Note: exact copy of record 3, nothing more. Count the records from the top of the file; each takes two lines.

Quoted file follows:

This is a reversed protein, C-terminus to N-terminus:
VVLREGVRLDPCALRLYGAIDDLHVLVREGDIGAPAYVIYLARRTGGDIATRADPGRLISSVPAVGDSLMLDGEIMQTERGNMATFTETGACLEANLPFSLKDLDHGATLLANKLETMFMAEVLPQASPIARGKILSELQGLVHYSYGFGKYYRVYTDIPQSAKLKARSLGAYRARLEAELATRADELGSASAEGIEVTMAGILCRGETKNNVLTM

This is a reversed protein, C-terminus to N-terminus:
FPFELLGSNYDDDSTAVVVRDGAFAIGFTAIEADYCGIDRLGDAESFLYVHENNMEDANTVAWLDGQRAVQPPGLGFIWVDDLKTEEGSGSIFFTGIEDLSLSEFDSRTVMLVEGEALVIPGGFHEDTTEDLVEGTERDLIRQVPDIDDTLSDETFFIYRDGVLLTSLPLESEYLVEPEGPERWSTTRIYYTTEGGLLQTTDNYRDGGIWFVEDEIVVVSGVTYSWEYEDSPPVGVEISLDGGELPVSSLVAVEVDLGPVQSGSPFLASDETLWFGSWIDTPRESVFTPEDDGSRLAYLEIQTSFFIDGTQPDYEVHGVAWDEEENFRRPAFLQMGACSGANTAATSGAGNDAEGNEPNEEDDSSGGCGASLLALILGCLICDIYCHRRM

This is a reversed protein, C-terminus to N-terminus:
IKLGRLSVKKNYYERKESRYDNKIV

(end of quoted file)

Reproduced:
This is a reversed protein, C-terminus to N-terminus:
IKLGRLSVKKNYYERKESRYDNKIV